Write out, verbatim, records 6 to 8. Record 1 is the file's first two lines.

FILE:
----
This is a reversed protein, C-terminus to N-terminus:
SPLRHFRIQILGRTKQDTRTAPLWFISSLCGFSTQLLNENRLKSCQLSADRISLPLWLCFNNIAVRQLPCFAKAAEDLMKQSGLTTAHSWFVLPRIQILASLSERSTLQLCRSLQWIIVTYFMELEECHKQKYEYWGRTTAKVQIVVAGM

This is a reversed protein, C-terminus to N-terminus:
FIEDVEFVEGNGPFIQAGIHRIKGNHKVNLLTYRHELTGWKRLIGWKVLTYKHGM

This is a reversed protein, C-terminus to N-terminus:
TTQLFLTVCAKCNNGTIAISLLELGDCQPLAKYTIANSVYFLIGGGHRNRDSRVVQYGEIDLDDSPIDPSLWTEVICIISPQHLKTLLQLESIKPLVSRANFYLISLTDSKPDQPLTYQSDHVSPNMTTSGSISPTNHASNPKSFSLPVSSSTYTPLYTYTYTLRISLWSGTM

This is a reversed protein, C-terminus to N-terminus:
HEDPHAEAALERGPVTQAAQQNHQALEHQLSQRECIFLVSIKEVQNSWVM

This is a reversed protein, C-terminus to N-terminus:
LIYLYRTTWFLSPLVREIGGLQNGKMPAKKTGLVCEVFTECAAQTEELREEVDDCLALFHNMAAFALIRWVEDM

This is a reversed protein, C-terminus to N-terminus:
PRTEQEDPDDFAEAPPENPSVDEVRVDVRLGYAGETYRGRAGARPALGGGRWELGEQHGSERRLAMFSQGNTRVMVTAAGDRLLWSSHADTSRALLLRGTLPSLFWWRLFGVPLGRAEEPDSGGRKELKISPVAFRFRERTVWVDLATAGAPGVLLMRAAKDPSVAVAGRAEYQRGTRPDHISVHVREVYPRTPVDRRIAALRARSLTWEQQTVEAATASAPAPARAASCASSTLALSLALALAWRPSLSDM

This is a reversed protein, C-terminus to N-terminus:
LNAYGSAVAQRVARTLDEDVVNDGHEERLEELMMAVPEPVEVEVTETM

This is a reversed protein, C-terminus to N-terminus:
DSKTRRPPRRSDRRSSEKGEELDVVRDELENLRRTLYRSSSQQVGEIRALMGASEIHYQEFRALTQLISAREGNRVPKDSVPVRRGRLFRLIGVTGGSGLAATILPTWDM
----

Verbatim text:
This is a reversed protein, C-terminus to N-terminus:
PRTEQEDPDDFAEAPPENPSVDEVRVDVRLGYAGETYRGRAGARPALGGGRWELGEQHGSERRLAMFSQGNTRVMVTAAGDRLLWSSHADTSRALLLRGTLPSLFWWRLFGVPLGRAEEPDSGGRKELKISPVAFRFRERTVWVDLATAGAPGVLLMRAAKDPSVAVAGRAEYQRGTRPDHISVHVREVYPRTPVDRRIAALRARSLTWEQQTVEAATASAPAPARAASCASSTLALSLALALAWRPSLSDM

This is a reversed protein, C-terminus to N-terminus:
LNAYGSAVAQRVARTLDEDVVNDGHEERLEELMMAVPEPVEVEVTETM

This is a reversed protein, C-terminus to N-terminus:
DSKTRRPPRRSDRRSSEKGEELDVVRDELENLRRTLYRSSSQQVGEIRALMGASEIHYQEFRALTQLISAREGNRVPKDSVPVRRGRLFRLIGVTGGSGLAATILPTWDM